Revival, in fact, looks a lot like the church’s normal activities as explained in Scripture. The revived church worships, prays, preaches, and evangelizes. Only they do so with a heightened sense of God and greater capacity to embody and proclaim the good news of Jesus (186).

This is the Edwardsian vision of revival. Jonathan Edwards steadfastly believed that the revival he longed for must be a work of God. “There is very much to convince us, that God alone can bestow it, and show our entire and absolute dependence on him for it. The insufficiency of human abilities to bring to pass any such happy change in the world . . . does now remarkably appear.”

However, God ordains that his people use means to bring this great work about. To Edwards revival was not a random event separate from the regular life of the church, but instead a gradual work, which “will be accomplished by means, by the preaching of the gospel, and the use of ordinary means of grace.”

At the end of his critical post on revival, R. Scott Clark admits:

Yes, our sovereign Lord is free to pour out his Spirit in a unique and powerful way. Yes, we ought to pray that the Spirit would go ahead of and operate powerfully through the preaching of the law and the gospel but the results belong to him.

This sounds much like what Hansen and Woodbridge (and Edwards) are urging: not an alternative way of advancing the cause of Christ, but prayer that God would bless the regular prayer, worship, preaching, and witness of the church in powerful, even extraordinary ways.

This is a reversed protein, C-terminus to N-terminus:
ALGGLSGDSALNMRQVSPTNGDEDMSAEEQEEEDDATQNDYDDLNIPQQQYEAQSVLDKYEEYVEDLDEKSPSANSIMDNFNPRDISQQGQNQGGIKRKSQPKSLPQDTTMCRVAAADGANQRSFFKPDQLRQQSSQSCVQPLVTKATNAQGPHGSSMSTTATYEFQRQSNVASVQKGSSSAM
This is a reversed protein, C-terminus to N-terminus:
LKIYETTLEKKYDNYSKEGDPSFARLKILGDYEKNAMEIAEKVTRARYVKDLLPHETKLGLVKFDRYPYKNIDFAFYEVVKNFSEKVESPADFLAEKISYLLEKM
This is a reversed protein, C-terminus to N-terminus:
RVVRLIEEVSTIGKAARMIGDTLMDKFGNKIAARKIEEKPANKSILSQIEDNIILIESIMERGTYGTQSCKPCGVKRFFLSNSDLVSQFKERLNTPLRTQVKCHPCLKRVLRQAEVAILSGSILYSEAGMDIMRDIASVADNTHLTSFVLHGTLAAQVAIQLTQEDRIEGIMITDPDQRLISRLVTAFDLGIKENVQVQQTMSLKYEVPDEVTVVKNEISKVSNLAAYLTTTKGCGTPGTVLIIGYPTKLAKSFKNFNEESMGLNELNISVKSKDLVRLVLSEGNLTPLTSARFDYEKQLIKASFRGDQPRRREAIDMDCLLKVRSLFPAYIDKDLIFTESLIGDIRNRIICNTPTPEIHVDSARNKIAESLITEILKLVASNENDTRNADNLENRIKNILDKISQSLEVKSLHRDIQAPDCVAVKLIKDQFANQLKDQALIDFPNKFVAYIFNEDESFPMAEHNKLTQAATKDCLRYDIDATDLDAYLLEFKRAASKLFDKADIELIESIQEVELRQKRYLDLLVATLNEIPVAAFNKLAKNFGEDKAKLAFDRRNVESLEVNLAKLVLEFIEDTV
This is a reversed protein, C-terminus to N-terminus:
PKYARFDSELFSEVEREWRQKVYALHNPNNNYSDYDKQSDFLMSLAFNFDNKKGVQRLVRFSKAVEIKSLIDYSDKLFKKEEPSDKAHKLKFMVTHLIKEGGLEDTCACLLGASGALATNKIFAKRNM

Second, Clark’s post is titled “It’s All about Eschatology (and History).” He claims that Hansen’s vision of revival is “about triumph in this world and the confusion of heaven and earth. This confusion is manifested in the longing to see Jesus seated on an earthly throne, in Jerusalem, for a 1000 years. It’s also manifested in the desire to return to Christendom.” This is not what Woodbridge and Hansen advocate. In fact, they describe revivals as a “fleeting glimpse of God’s everlasting kingdom” (74), and say revivals are temporary, though with lasting effects, and don’t solve everything.

However, we should not dismiss Clark’s criticism too quickly. While Woodbridge and Hansen may not endorse such a rosy view of revival, several of the leaders and revivals they commend did in fact do so. Edwards and his followers’ expectations of revival were inseparably tied to their postmillennial vision of the future. For example, Edwards famously speculated: “’Tis not unlikely that this work of God’s Spirit, that is so extraordinary and wonderful, is the dawning, or at least a prelude, of that glorious work of God, so often foretold in Scripture, which in the progress and issue of it, shall renew the world of mankind.”

Non-postmillennialists, as most of us are, would be wise to think carefully about this side of Edwardsian revival theology and to consider what aspects we should modify or set aside as we seek to appropriate his vision in a biblical way.

Third, this book and subsequent discussion reminds evangelicals that we need to know our history better. We need to learn about these revivals. Part of Clark’s argument against seeking revival is that the history of revivals “is not nearly as happy as many would like to think.” So is Clark right? What should we think about revival? Was the entirety of the Second Great Awakening harmful to the churches? Was the First Great Awakening merely a promotional invention? Was the Prayer Revival of 1858-59 nothing more than a desperate reaction to an economic crisis? Or was God at work in these events growing and sanctifying his church in extraordinary ways? A God-Sized Vision: Revival Stories that Stretch and Stir helps answer these questions. It is hard to read the stories in this book without being amazed at what God has done and stirred to pray he will do it again. Read the book and see for yourself.